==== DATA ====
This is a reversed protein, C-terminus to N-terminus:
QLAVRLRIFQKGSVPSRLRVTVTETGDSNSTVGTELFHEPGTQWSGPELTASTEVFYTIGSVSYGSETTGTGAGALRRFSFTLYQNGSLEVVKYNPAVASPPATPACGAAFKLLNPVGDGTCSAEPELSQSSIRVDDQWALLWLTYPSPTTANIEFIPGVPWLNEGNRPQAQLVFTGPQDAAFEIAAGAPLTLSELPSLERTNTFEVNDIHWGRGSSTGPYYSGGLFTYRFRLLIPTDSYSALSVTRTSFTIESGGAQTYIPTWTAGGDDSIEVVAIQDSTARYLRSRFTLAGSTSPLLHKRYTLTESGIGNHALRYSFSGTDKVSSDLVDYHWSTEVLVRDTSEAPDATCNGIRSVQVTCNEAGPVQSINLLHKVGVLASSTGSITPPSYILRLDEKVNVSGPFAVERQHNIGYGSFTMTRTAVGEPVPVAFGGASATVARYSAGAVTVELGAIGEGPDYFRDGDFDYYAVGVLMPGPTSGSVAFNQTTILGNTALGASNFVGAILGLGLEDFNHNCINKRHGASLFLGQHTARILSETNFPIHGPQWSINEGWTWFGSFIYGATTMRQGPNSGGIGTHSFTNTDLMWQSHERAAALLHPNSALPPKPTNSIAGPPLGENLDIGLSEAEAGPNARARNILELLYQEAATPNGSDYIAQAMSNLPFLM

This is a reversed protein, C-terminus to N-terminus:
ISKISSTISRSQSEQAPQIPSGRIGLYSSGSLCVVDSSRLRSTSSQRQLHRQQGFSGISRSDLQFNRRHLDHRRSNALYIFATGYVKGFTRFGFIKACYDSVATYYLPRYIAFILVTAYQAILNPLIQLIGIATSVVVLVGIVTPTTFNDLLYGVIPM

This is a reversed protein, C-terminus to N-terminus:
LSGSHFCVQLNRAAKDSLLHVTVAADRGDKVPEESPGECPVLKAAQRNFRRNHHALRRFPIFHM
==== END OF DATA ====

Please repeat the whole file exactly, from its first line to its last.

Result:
This is a reversed protein, C-terminus to N-terminus:
QLAVRLRIFQKGSVPSRLRVTVTETGDSNSTVGTELFHEPGTQWSGPELTASTEVFYTIGSVSYGSETTGTGAGALRRFSFTLYQNGSLEVVKYNPAVASPPATPACGAAFKLLNPVGDGTCSAEPELSQSSIRVDDQWALLWLTYPSPTTANIEFIPGVPWLNEGNRPQAQLVFTGPQDAAFEIAAGAPLTLSELPSLERTNTFEVNDIHWGRGSSTGPYYSGGLFTYRFRLLIPTDSYSALSVTRTSFTIESGGAQTYIPTWTAGGDDSIEVVAIQDSTARYLRSRFTLAGSTSPLLHKRYTLTESGIGNHALRYSFSGTDKVSSDLVDYHWSTEVLVRDTSEAPDATCNGIRSVQVTCNEAGPVQSINLLHKVGVLASSTGSITPPSYILRLDEKVNVSGPFAVERQHNIGYGSFTMTRTAVGEPVPVAFGGASATVARYSAGAVTVELGAIGEGPDYFRDGDFDYYAVGVLMPGPTSGSVAFNQTTILGNTALGASNFVGAILGLGLEDFNHNCINKRHGASLFLGQHTARILSETNFPIHGPQWSINEGWTWFGSFIYGATTMRQGPNSGGIGTHSFTNTDLMWQSHERAAALLHPNSALPPKPTNSIAGPPLGENLDIGLSEAEAGPNARARNILELLYQEAATPNGSDYIAQAMSNLPFLM

This is a reversed protein, C-terminus to N-terminus:
ISKISSTISRSQSEQAPQIPSGRIGLYSSGSLCVVDSSRLRSTSSQRQLHRQQGFSGISRSDLQFNRRHLDHRRSNALYIFATGYVKGFTRFGFIKACYDSVATYYLPRYIAFILVTAYQAILNPLIQLIGIATSVVVLVGIVTPTTFNDLLYGVIPM

This is a reversed protein, C-terminus to N-terminus:
LSGSHFCVQLNRAAKDSLLHVTVAADRGDKVPEESPGECPVLKAAQRNFRRNHHALRRFPIFHM